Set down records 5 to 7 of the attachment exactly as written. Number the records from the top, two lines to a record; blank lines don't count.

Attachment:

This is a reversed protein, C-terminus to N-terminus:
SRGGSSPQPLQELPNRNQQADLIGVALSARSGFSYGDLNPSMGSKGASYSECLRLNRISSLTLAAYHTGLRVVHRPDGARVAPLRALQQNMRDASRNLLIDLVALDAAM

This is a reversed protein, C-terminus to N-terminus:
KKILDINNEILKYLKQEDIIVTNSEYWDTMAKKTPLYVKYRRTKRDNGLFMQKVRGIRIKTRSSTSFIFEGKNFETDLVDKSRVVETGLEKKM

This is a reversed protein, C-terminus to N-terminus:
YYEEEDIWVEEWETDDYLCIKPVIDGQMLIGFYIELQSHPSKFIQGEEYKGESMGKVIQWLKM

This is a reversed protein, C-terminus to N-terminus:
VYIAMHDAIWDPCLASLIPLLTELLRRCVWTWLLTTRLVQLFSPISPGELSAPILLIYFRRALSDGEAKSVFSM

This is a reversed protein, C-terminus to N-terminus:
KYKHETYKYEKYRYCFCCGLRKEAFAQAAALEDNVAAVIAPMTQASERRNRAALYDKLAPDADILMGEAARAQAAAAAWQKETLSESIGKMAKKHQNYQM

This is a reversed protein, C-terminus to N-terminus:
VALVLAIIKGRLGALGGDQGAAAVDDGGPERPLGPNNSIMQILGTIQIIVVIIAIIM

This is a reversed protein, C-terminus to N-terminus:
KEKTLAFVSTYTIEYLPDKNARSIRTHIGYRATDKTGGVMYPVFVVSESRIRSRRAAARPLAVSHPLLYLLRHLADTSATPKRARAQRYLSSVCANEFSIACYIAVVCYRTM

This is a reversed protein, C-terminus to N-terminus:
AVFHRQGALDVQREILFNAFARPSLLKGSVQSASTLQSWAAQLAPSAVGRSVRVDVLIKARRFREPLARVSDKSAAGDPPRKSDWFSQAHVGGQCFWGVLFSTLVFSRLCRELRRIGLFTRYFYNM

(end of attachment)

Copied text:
This is a reversed protein, C-terminus to N-terminus:
KYKHETYKYEKYRYCFCCGLRKEAFAQAAALEDNVAAVIAPMTQASERRNRAALYDKLAPDADILMGEAARAQAAAAAWQKETLSESIGKMAKKHQNYQM

This is a reversed protein, C-terminus to N-terminus:
VALVLAIIKGRLGALGGDQGAAAVDDGGPERPLGPNNSIMQILGTIQIIVVIIAIIM

This is a reversed protein, C-terminus to N-terminus:
KEKTLAFVSTYTIEYLPDKNARSIRTHIGYRATDKTGGVMYPVFVVSESRIRSRRAAARPLAVSHPLLYLLRHLADTSATPKRARAQRYLSSVCANEFSIACYIAVVCYRTM